What this means is that higher ed brands aren’t simply judged by the product benefit – the usual lens through which college search is viewed. In the case of higher ed, that product is the lasting benefit that the institution’s degree conveys in terms of both knowledge and especially career opportunity. But in many ways, the prospective student journey is defined by the varied and diverse service experiences leading up to any sort of product evaluation – students can’t truly or fully assess the product’s performance until after they’ve graduated. Instead, students spend roughly four to six years in a service experience as they progress as prospective students toward becoming a student, and then the experience they have as enrolled students.
Read more: Why College Presidents Are Now Chief Marketers
So it’s clear that not only does higher education incorporate both service and product frameworks, and that’s why it is critical that brand managers must understand each framework, and that certain aspects of both are required to strengthen the marketing of institutions of higher education.
Defining Product Brands and Service Brands
We will outline how higher ed institutions function both as a hybrid of a product brand and a service brand, but first let’s define what each of those means.
What is a Product Brand?
A product brand is defined by its associations related to a specific product that comprise a function or group of functions, and are judged by elements like quality, packaging, and price. Coca-Cola is an example of a well-known product brand.
How is Higher Education a Product Brand?
As a product brand, an institution’s value is judged by:
- Benefit: The benefit of a degree once completed.
- Price: both real and relative to the expected outcome
- End User: Typically, this is the student. The student is the end user of the product itself, but the student (body) also becomes part of the brand’s identity, as judged by prospective students.
What is a Service Brand?
A service brand is defined by an intangible service offering, deriving its value from the service environment, the service employees, and the overall service experience. BB&T would be an example of a service brand.
How is Higher Education a Service Brand?
As a service brand, an institution’s value is judged by:
- Behavior: At points of service, performance of employees and the service environment and experience becomes the product.
- Response: The perceived response to prospective student inquiries, as well as the perceived experience, by prospective students, of current students; and also, that responsiveness as perceived by the current students themselves.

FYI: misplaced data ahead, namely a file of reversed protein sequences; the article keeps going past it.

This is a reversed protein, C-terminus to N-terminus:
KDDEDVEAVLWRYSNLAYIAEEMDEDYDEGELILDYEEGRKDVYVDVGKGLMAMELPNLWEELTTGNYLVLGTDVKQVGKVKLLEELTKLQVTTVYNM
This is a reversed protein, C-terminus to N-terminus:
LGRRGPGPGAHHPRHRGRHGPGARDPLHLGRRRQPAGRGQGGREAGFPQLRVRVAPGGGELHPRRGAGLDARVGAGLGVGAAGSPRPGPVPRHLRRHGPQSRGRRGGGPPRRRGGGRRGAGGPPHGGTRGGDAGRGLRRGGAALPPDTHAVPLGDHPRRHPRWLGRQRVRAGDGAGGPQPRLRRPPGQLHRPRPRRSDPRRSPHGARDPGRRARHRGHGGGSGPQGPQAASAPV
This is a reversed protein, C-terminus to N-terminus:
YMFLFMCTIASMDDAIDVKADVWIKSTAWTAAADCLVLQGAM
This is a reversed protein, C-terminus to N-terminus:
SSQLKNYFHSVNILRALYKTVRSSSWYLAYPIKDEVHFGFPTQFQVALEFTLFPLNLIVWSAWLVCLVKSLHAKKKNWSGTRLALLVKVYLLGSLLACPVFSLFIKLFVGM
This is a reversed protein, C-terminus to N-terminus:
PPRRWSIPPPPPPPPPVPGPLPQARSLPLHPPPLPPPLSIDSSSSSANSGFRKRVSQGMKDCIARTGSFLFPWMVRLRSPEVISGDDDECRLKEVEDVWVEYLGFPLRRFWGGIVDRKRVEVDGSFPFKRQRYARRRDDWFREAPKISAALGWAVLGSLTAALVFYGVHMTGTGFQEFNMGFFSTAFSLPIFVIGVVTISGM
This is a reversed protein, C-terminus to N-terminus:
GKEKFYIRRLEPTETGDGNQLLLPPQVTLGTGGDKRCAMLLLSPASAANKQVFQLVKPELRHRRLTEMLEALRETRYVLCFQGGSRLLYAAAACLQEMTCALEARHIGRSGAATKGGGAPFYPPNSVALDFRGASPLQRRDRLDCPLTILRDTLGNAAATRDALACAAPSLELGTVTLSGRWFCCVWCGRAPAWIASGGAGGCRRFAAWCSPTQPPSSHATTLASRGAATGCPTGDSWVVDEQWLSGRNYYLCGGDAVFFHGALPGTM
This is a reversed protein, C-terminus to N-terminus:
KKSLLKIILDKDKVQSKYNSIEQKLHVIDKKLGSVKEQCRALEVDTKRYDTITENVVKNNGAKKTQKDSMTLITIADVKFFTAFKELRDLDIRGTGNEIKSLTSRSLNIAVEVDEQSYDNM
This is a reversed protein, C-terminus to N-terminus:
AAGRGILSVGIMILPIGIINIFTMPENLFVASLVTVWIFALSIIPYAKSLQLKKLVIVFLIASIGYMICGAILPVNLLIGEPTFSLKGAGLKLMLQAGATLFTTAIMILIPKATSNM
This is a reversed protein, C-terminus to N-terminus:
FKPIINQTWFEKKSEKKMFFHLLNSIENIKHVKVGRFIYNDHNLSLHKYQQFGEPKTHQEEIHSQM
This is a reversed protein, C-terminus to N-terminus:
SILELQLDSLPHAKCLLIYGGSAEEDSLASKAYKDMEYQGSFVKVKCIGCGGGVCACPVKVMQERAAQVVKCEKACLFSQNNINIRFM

- Price: The service experience evaluated against the perceived cost.
- End User: Student use of the higher ed service has traditionally had low visibility, but student experiences are communicated through word-of-mouth to, friends, family or community – increasingly and particularly via social media, these days.
So, while it quickly becomes clear that higher education is an amalgamation of both product and service brand frameworks, there’s an argument to be made that higher ed brands are built from the service experiences that are most often at or beyond the farthest reaches of what “centralized” brand managers can control. From the many academic program microsites to on-campus events, these interactions and service experiences are impactful drivers of meaning and differentiation. Brand managers should – at minimum – have an understanding of how these service interactions shape the perception of their institution of higher education and have a stake in anchoring the experience to brand strategy.
Like top-performing service brands, value is added across the spectrum of these “in-the-trenches” moments, or as Chip and Dan Heath argue in “The Power of Moments,” from the “pit” to the “peak.” In their book, the authors offer a compelling metaphor for how brand managers can effectively align their brand strategy across either framework. The “pit” being a way to think about higher ed brands as a service brand and the “peak,” as a way to think about higher ed brands as product brands.
From the Pit: Brand Perceptions Build Brands
Brands are built by creating a network of emotions, knowledge and memories. Together, these elements form one’s sense or meaning of a brand. That web of perception is built around complex interactions as users experience a brand: active involvement, conscious evaluation, actions, and word-of-mouth messaging.
The more connections that are created, the more-interwoven the network becomes, and the more meaning and more affecting personal experiences become. As Herz and Brunk argued:
“An individual’s brand knowledge and prior experiences with a brand largely influences his/her attitudes and behaviors in the marketplace, making brand memories a key driver for brand equity.”
Herz and Brunk’s work is supported by similar studies that show is that memories of events are strong predictors of brand affinity. Memory, itself, has two components: semantic memories and episodic memories. When it comes to brands, consumers hold both types, but episodic memories have more influence over our perceptions.